I can’t forget the mallards who still come to feed at the berm.  Another bottoms-up shot, I like how their bright orange legs always give a nice contrast to their bodies.

Mallards - Dinner Date

I had to work yesterday but planned on stopping for anything that looked interesting in the sunlight.  Sky sightings were abundant but not too much just hanging around in the trees.  Finally came upon a turkey vulture that was just too perfect not to stop and photograph.  He obliged, while preening his feathers.

Turkey Vulture

Another chance came with a hawk.  He was busy searching the ground for movement and maybe breakfast!

With the warmer days/evenings, the sunsets haven’t been as spectacular as those cold winter ones.  But I did like this one from March 3rd.  A sunset can change so fast in just a matter of minutes.  There are only 3 minutes difference between the two shots.

Sunset over Kent Island - March 3, 2012

Sunset over Kent Island - March 3, 2012

I’d taken several photos of the full moon this past week, but didn’t think any were as pretty than this morning’s partial moon before sunrise.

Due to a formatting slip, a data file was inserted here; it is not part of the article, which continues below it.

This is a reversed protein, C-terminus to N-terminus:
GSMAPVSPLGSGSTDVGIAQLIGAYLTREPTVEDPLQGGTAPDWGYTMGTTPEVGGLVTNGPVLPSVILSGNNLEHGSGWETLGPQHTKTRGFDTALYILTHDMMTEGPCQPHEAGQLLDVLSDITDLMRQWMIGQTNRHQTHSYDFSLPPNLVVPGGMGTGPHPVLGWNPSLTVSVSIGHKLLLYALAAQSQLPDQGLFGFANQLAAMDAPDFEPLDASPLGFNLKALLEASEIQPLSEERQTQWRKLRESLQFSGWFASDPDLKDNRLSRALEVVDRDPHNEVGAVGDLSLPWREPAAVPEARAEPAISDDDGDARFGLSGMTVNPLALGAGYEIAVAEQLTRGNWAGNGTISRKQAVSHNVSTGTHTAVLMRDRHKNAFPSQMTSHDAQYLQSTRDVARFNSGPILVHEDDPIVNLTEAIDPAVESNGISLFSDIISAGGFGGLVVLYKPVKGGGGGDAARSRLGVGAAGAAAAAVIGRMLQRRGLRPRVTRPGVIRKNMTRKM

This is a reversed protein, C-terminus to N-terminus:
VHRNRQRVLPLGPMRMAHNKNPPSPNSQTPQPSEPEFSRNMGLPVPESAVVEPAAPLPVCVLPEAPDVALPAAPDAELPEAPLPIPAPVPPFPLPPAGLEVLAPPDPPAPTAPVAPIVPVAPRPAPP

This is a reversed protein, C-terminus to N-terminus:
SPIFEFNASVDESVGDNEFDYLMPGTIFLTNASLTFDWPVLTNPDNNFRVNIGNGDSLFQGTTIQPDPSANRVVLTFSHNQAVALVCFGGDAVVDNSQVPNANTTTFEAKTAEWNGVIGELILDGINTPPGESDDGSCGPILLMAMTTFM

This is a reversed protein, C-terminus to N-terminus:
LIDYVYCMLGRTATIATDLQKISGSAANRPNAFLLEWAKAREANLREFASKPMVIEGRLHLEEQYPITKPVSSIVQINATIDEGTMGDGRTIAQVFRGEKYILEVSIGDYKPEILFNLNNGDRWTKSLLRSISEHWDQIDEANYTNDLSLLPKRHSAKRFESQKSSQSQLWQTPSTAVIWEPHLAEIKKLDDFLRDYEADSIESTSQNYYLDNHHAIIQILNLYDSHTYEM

March 11, 2012 @ 6:14 am

And now onto the osprey!  I am getting pretty darn excited on the anticipated arrival of our osprey, Oliver and Olivia. 🙂  Should be any day now to see our Olivia!  Usually the female returns first, she retakes back her nest from the winter’s visitors and any other arrived osprey that are looking at hers for a new or first home.  Then she will guard it and wait until her partner returns.  Then the pair will work together to repair and rebuild their home.  I had hoped Olivia would return today since I was around all day, but no sightings.  😦  But I’ve been reading reports that osprey sightings are occurring around the Chesapeake Bay; last week one was reported being seen in Easton, Maryland, just a hop, skip & jump from us!

I’m also excited to announce I’ve registered our Oyster Cove osprey nest to be a part of a program called Project OspreyWatch, through the Center for Conservation Biology in Williamsburg, Virgina.  Here is an excerpt from their website….

The Center for Conservation Biology has launched Project OspreyWatch, a project created to engage a global community to collect data on breeding osprey.  Linked by an interest in osprey and a concern for the health of the aquatic environments on which they rely, this community will for the first time provide a global perspective on this charismatic species.  The mission of Project OspreyWatch is to bring citizen scientists together in order to collect information on a large enough spatial scale to be useful in addressing three of the most pressing issues facing aquatic ecosystems including global climate change, depletion of fish stocks, and environmental contaminants.